• Community Improvment Awards Presented

    Community Improvement Awards Presented

    Last evening during the Huntingdon County Planning Commission meeting, the 2019 Community Improvement Awards were presented in the categories of Community Spirit, Preservation, and Special Merit. These awards would not be possible without the support of our sponsor, Kish Bank. Awards were presented for projects completed in 2019.

    Community Spirit includes the recognition of individuals and organizations that have made a significant contribution to Huntingdon County in the field of community development. This 2019 Community Improvement Award recipient has enhanced the quality of life for many in the community.

    In 2018 the Huntingdon County Library began developing programs and outreach services to become more involved in the community and to fulfill the Library’s mission. Efforts include visits to the Shirley Home and Westminster Woods, Sensory Story Time, Library-by-Mail, a “Maker Space”, a monthly all-ages art club, STEM activities, a teen and young adult program, book clubs, yoga and jewelry-making classes, and crafting events. The Library has also transformed a small outdoor space into a reading and storytelling garden that has allowed for other outdoor programs, including a garden tea party and ice cream making.

    Sensory Story Time was developed after health and service meetings revealed a local need for social outlets for families of children on the autism spectrum.

    Library-by-Mail was created to mail books on a monthly basis, free of charge, to County residents who cannot visit the library due to physical limitations or a lack of transportation; and “Maker Space,” combined with new discovery kits helps children creatively learn about science and the arts. In 2019, the teen and young adult program successfully created and published the first county-wide teen literary magazine in the Huntingdon area.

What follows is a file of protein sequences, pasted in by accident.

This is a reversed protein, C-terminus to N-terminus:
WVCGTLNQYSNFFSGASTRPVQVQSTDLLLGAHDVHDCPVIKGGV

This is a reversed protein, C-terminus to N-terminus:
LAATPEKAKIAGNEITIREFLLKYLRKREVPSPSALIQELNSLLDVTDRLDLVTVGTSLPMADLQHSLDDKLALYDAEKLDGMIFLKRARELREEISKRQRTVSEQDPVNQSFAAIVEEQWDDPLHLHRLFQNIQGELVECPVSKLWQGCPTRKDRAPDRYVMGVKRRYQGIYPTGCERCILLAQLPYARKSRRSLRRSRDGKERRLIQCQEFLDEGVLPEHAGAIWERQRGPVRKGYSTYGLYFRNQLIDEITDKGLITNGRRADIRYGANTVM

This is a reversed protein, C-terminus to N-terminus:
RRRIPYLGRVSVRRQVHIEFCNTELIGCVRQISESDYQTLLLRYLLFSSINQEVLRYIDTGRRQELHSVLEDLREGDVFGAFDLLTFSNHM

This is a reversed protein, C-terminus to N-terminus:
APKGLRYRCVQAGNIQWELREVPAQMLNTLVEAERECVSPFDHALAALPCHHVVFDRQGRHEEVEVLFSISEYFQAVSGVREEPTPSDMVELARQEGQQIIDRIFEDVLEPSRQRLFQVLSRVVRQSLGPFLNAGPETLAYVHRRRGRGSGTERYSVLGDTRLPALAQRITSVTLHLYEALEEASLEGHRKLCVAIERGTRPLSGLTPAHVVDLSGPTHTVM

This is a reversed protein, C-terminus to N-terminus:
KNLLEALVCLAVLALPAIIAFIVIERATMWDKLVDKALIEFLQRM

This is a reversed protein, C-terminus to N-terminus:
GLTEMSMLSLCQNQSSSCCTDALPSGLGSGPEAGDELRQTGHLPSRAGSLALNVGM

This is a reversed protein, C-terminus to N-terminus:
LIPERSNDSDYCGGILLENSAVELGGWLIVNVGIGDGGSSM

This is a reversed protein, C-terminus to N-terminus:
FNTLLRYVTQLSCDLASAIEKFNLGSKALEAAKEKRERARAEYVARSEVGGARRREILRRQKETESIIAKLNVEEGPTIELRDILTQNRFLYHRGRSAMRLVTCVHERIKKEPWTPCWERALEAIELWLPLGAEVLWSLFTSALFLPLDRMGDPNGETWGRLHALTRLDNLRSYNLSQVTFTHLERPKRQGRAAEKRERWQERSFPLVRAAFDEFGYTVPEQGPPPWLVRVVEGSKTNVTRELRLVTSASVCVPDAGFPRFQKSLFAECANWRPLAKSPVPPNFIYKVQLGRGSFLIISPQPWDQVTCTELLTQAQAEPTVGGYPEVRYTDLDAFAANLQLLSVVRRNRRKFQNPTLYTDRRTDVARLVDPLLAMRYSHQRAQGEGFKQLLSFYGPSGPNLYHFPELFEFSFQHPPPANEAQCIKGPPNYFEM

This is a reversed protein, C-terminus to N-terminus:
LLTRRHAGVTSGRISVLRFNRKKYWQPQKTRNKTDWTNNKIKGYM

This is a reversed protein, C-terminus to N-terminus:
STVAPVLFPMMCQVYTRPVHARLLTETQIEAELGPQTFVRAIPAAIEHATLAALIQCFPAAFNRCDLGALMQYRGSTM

These increased programs and outreach efforts have led to tremendous growth in program attendance and print material circulation. The award brochure, that you should each have, shows the growth statistics, as well as, photos from some of the programs.Claire Williams and Shelley Merrell accepted the award on behalf of the Library.

    Our second award was the Preservation Award and it was presented for the property at 211 5th Street, Huntingdon. Preservation includes the restoration, preservation and/or rehabilitation of buildings of all types to retain historic character. There are photos of this beautifully restored property in your brochures.

    Work on this building included the total renovation of three floors. The first floor is used as retail space while the second and third floors contain a three bedroom apartment. The store and apartment each utilize high efficiency gas forced air furnaces and central air units, and all appliances are Energy Star rated.

    The hardwood floors on the second floor were sanded and refinished and carpeting was installed in the third floor sleeping area. In the retail space, the ceiling was covered with metal panels to bring back the retro look.